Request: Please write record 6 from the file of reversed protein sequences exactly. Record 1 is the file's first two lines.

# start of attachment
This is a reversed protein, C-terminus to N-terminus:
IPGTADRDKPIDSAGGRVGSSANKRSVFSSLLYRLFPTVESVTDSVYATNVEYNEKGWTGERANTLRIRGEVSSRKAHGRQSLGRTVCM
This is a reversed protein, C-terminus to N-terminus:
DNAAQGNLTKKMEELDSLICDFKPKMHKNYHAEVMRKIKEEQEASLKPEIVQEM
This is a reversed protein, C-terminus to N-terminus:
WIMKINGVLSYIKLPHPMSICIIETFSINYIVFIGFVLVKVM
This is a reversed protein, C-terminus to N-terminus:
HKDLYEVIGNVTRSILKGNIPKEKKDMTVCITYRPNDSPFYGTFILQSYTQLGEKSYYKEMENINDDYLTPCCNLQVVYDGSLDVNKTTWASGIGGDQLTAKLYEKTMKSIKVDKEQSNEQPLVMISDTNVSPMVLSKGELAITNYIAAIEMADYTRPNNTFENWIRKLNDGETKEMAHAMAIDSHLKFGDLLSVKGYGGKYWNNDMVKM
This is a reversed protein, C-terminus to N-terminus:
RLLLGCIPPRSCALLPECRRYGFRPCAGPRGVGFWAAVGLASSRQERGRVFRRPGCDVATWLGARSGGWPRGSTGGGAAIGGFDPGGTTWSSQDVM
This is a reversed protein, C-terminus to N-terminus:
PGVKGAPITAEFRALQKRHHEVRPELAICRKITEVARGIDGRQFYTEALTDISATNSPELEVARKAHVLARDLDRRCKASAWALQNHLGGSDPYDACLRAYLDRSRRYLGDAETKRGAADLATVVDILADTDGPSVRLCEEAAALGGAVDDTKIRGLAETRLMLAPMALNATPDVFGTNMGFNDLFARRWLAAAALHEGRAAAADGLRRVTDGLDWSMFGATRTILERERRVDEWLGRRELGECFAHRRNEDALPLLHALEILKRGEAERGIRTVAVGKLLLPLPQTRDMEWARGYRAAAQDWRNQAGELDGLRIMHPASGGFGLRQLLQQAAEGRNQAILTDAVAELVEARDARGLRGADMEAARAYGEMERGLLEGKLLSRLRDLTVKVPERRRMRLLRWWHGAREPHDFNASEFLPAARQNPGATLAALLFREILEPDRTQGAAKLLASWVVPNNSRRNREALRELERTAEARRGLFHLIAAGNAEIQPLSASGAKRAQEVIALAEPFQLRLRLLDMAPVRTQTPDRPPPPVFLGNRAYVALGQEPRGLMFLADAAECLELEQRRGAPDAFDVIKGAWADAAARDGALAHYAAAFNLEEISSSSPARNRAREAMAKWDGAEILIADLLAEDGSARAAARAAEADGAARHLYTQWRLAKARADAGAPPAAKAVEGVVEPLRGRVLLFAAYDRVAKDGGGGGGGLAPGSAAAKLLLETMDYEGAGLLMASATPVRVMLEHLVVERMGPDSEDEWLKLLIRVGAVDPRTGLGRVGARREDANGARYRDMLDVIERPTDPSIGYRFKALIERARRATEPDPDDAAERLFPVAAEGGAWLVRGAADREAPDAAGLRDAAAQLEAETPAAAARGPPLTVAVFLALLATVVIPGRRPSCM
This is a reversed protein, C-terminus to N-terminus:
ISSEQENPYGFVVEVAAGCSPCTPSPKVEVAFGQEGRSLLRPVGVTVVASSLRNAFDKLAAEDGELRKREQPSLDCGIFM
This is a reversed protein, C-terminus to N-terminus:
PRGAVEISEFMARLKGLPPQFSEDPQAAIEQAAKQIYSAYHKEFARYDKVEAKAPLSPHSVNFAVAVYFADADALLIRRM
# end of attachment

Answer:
This is a reversed protein, C-terminus to N-terminus:
PGVKGAPITAEFRALQKRHHEVRPELAICRKITEVARGIDGRQFYTEALTDISATNSPELEVARKAHVLARDLDRRCKASAWALQNHLGGSDPYDACLRAYLDRSRRYLGDAETKRGAADLATVVDILADTDGPSVRLCEEAAALGGAVDDTKIRGLAETRLMLAPMALNATPDVFGTNMGFNDLFARRWLAAAALHEGRAAAADGLRRVTDGLDWSMFGATRTILERERRVDEWLGRRELGECFAHRRNEDALPLLHALEILKRGEAERGIRTVAVGKLLLPLPQTRDMEWARGYRAAAQDWRNQAGELDGLRIMHPASGGFGLRQLLQQAAEGRNQAILTDAVAELVEARDARGLRGADMEAARAYGEMERGLLEGKLLSRLRDLTVKVPERRRMRLLRWWHGAREPHDFNASEFLPAARQNPGATLAALLFREILEPDRTQGAAKLLASWVVPNNSRRNREALRELERTAEARRGLFHLIAAGNAEIQPLSASGAKRAQEVIALAEPFQLRLRLLDMAPVRTQTPDRPPPPVFLGNRAYVALGQEPRGLMFLADAAECLELEQRRGAPDAFDVIKGAWADAAARDGALAHYAAAFNLEEISSSSPARNRAREAMAKWDGAEILIADLLAEDGSARAAARAAEADGAARHLYTQWRLAKARADAGAPPAAKAVEGVVEPLRGRVLLFAAYDRVAKDGGGGGGGLAPGSAAAKLLLETMDYEGAGLLMASATPVRVMLEHLVVERMGPDSEDEWLKLLIRVGAVDPRTGLGRVGARREDANGARYRDMLDVIERPTDPSIGYRFKALIERARRATEPDPDDAAERLFPVAAEGGAWLVRGAADREAPDAAGLRDAAAQLEAETPAAAARGPPLTVAVFLALLATVVIPGRRPSCM